• Risk of loss: While investing in stocks has the potential to help you grow your wealth, it’s also possible that you’ll see a decrease in the value of your investment from the time of purchase. If you choose to sell these depreciated shares, you won’t receive as much in return as you initially invested, resulting in a loss. Additionally, because stocks are not FDIC insured, you may lose your investment entirely if a company in which you have invested goes bankrupt.
  • Limited control: Despite the partial ownership that shareholders enjoy, the actual control you have over a company in which you’ve invested is limited. Unless you own a majority of a company’s shares, decisions concerning its management, strategy, and stock price are largely out of your hands. If a company makes decisions you don’t agree with, selling your shares is often your only recourse. Note that control is even more limited for preferred shareholders, who don’t enjoy the voting rights of their common shareholder counterparts.
  • Volatility: As a shareholder, it is important to understand the relative volatility of the assets and markets in which you’re investing. Market or asset volatility is essentially a measurement of the relative risk of investing. More specifically, the more volatile a stock is, the more quickly and dramatically its price may fluctuate over time. This may result in a riskier investment.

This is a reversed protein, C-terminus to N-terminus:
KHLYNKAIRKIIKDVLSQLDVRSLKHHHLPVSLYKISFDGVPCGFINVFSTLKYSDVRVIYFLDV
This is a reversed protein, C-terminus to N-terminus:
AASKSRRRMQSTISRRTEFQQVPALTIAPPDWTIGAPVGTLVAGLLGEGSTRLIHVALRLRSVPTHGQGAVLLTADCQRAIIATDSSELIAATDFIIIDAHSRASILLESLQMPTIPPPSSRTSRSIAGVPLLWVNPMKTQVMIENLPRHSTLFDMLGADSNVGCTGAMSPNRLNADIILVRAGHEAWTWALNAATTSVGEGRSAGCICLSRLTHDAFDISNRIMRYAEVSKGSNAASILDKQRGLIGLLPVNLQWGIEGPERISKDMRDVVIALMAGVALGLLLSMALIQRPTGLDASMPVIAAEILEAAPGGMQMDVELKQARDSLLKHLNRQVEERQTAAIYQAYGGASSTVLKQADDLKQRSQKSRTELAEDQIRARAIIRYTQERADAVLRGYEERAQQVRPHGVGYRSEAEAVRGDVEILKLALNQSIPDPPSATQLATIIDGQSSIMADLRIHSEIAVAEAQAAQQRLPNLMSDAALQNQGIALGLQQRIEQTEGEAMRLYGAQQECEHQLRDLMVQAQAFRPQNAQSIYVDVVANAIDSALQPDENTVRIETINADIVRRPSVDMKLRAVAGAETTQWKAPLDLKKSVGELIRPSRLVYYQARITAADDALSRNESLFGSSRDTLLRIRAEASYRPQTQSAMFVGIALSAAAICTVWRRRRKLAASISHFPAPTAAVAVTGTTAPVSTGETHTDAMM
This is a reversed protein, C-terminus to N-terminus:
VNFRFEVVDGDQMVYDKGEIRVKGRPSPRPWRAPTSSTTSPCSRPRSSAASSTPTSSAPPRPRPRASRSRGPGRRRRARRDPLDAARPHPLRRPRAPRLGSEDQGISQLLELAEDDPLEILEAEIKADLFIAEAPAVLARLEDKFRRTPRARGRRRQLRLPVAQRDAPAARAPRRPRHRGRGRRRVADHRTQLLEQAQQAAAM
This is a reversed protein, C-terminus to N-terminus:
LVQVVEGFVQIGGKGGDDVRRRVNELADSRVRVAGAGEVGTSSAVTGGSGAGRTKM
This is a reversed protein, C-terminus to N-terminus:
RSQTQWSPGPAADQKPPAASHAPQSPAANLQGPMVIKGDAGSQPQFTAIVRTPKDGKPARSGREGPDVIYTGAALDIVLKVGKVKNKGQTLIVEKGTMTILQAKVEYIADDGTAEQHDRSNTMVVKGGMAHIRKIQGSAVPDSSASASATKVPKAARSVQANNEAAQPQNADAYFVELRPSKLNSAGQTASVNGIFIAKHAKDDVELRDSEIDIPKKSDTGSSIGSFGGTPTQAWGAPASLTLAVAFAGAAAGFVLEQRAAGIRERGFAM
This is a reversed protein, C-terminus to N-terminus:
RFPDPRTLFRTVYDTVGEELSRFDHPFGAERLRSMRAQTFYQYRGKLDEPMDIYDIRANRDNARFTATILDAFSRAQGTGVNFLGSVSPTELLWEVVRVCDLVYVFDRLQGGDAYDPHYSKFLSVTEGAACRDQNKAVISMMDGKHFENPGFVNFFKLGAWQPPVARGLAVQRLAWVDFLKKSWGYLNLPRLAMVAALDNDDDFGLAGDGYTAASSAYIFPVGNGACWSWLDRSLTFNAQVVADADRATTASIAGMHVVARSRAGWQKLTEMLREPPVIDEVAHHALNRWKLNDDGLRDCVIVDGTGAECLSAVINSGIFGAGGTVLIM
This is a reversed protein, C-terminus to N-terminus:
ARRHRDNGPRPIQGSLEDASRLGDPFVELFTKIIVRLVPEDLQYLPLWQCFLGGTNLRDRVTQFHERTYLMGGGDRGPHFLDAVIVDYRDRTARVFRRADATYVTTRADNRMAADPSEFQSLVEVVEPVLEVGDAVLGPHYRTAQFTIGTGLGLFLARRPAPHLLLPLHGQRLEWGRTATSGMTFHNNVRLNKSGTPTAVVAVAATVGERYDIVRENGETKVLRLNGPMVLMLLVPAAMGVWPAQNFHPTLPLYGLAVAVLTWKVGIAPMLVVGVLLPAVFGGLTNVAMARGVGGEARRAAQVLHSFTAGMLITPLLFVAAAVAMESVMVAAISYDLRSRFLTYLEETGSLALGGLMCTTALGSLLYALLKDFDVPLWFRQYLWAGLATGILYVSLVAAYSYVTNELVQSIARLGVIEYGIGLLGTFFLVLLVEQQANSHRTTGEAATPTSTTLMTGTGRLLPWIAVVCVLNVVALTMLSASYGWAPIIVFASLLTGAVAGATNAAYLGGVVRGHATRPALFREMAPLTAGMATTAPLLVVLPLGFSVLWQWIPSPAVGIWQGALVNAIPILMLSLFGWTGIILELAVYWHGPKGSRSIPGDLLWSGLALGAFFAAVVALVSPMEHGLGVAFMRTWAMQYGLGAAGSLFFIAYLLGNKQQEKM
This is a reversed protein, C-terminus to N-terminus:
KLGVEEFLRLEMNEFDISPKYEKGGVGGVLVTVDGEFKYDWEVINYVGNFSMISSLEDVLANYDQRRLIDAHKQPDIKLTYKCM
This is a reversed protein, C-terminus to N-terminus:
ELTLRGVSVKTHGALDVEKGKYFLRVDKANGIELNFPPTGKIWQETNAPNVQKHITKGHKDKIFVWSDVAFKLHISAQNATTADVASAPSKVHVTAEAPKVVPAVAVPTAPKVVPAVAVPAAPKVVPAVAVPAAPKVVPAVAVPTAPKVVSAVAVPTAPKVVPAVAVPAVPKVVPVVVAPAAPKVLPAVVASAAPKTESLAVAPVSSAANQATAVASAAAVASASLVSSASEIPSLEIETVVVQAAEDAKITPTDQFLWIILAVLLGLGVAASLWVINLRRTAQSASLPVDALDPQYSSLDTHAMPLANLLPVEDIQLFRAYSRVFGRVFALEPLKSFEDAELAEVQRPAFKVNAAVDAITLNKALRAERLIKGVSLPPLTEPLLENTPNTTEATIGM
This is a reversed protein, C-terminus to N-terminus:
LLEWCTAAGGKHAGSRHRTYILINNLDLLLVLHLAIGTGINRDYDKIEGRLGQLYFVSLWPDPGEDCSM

• Fees and taxes: When you experience growth in your investment, you may be tempted to sell off shares and convert them to cash. But keep in mind that stock sales are often subject to brokerage fees, capital gains taxes, and other additional costs that cut into your ultimate returns. Make sure you understand these consequences and consider the right time to sell as it relates to your overall financial picture.

How to become a shareholder

To become a shareholder, start by setting up a brokerage account to facilitate your investment activities. A brokerage can provide guidance on suitable stocks based on your investment approach and financial goals. Whether you prefer traditional in-person brokers or robo-advisers to generate recommendations algorithmically, your brokerage will do the actual purchasing of shares for you. Once you make your first stock purchase, you become a shareholder of the company.

The ins and outs of stock ownership

Shareholders occupy an important role in the stock market. Investors influence the value of stocks through their trading decisions, help companies raise capital to achieve their goals, and contribute to major corporate decisions, all while working toward building wealth for themselves. Now that you understand some of the basics of what a shareholder is and how to become a shareholder, Stash is ready to help you get started investing your way.

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Written by

Team Stash